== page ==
Besides Penticton having another successful year, with strong numbers again for building starts, Mayor Andrew Jakubeit said 2017 was a good example of improving communications.
“Our communication with the citizens, with the community, is vastly improved,” said Jakubeit, adding that many reports coming to council now contain indicators of how much community engagement happened.
“We’re getting those statistics and then the good, the bad and the ugly of what people are saying, what they liked, what their concerns were, what their suggestions were,” said Jakubeit. “We’ve never been that robust in our communications.”
Part of that change of culture is due to the introduction of Peter Weeber as the city’s chief administrative officer, taking over in December as the third CAO in two years.
“I think he’s garnered a lot of respect among, not just us in council, but management and staff.,” said Jakubeit, noting that Weeber’s father had been a mayor, giving Weeber an understanding of the politics that go along with municipal administration.
“He really understands from the operational side of things what we need to do as a city but he understands it’s not just a business,” said Jakubeit. “Sometimes taking more time to talk with the community and get that information out there is way further valuable than trying to fast track something.
“Council has been endorsing a lot of the changes that he has suggested and it’s proven successful for our community moving forward.”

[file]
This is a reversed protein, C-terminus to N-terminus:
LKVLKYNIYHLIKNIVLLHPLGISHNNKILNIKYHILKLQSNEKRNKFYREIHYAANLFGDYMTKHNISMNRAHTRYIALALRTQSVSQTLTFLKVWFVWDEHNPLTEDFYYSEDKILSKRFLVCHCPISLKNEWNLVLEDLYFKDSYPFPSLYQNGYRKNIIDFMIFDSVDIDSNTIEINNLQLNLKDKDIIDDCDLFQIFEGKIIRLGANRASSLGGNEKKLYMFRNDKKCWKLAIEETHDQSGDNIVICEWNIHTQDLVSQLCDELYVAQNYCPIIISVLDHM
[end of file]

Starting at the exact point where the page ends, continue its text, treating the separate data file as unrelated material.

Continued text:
2018 is also a municipal election year.
“Right now, my intention would be to run again. I’ve said that come May, I would formally announce,” said Jakubeit. “We’re on the cusp of doing a lot of good things in the community.
“We’ve done a lot of positive things and sometimes that gets overshadowed by controversy or negativity; some of our own doing but there’s also a lot of positive things happening.
“We have so much potential here in Penticton and it’s very rewarding to be part of that.”
Looking forward to 2018, Jakubeit is excited to see the YES (Youth Engagement Strategy) project to build a youth centre becoming a reality.
“It might take a year to get it in place. I’d like to see it sort of fast-tracked,” said Jakubeit, comparing it to the Brunswick Street housing project, which should start construction in 2018, after two years of consultation.
“The private sector would have had it up in eight months,” said Jakubeit. “That’s a bit frustrating.”
As development continues to ramp up in Penticton, Jakubeit is hoping to see that continue, and empty lots start being filled in.
“This year we had the Lakeside Resort add 70 rooms and we’ve approved two new hotels. We haven’t any new hotels since the early 80s,” said Jakubeit. “That momentum is contagious. That’s where I’m hoping some of those empty lots, or derelict and rundown properties, they start getting some new life and some new development and buildings.”
Work on the Official Community Plan will also be a major job for the city throughout 2018.
“It just gets us as a committee thinking outside the box of what do we want in our community,” said Jakubeit. “It’s kind of mundane but it’s actually sort of that cornerstone that everyone should be using it as a blueprint. If it’s outdated.
“I think that’s going to be healthy for our community.”